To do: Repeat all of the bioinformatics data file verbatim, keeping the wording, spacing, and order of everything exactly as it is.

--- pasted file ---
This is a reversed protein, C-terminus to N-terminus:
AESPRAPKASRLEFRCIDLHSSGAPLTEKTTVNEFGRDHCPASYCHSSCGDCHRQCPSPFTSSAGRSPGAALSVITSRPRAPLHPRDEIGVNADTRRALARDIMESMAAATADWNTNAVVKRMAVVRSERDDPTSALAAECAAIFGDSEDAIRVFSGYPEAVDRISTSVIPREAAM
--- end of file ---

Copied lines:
This is a reversed protein, C-terminus to N-terminus:
AESPRAPKASRLEFRCIDLHSSGAPLTEKTTVNEFGRDHCPASYCHSSCGDCHRQCPSPFTSSAGRSPGAALSVITSRPRAPLHPRDEIGVNADTRRALARDIMESMAAATADWNTNAVVKRMAVVRSERDDPTSALAAECAAIFGDSEDAIRVFSGYPEAVDRISTSVIPREAAM